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  3. Cholesterol Management

Cholesterol Management

Release Date: February 25, 2021

According to the Centers for Disease Control and Prevention (CDC), about 38 percent of American adults have high cholesterol. Too much cholesterol contributes to a higher risk for cardiovascular diseases (CVD), such as heart disease and stroke, two leading causes of death in the United States.

Your body naturally makes all the cholesterol it needs and uses it to keep you healthy. In addition to what your body makes, the foods you eat also impact your cholesterol levels. Eating lots of foods high in saturated fat and trans-fat contribute to high cholesterol; however, you can improve your cholesterol and maintain a healthy weight by eating heart-healthy foods. Below are a few dietary steps you can take to manage and improve your cholesterol.

  • Limit foods high in saturated fat. Saturated fats come from animal products (such as cheese, fatty meats, and dairy desserts) and tropical oils (such as palm oil). Foods that are higher in saturated fat may be high in cholesterol.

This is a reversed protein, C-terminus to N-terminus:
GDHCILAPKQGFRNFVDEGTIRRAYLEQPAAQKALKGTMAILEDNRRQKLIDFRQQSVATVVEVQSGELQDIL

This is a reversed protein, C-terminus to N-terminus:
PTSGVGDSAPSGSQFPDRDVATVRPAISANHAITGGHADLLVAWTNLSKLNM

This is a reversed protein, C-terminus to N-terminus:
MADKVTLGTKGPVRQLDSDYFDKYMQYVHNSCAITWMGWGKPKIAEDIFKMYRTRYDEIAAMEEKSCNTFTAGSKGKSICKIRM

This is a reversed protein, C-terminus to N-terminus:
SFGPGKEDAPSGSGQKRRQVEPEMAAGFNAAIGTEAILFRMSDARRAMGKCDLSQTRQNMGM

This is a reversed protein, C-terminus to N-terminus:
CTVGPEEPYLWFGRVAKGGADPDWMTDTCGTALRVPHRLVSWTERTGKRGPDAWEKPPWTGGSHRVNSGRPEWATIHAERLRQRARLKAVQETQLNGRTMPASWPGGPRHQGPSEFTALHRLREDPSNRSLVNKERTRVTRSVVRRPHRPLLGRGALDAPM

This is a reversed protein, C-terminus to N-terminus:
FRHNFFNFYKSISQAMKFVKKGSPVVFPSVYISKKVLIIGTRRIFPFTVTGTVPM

• Choose foods that are low in saturated fat, trans fat, sodium (salt), and added sugars. These foods include lean meats; seafood, low-fat or fat-free or dairy products, whole grains, and fruits and vegetables. MyPlate is the current nutrition guide based on the recommendations of the Dietary Guidelines for Americans. It provides guidance on how to create nutritious, balanced meals.
  • Eat foods naturally high in fiber, such as oatmeal and beans (black, pinto, kidney, lima, and others) and unsaturated fats, which can be found in avocado, vegetable oils like olive oil, and nuts. These foods may help prevent and manage high levels of low-density lipoprotein (LDL, or “bad”) cholesterol and triglycerides while increasing high-density lipoprotein (HDL, or “good”) cholesterol levels.

To learn more, visit the CDC’s Preventing and Managing High Cholesterol website. Consult with your health care professional to establish a cholesterol management plan that works best for you. For additional support, encourage your whole family to join you in your heart-healthy lifestyle.

Last Updated: 02/25/2021
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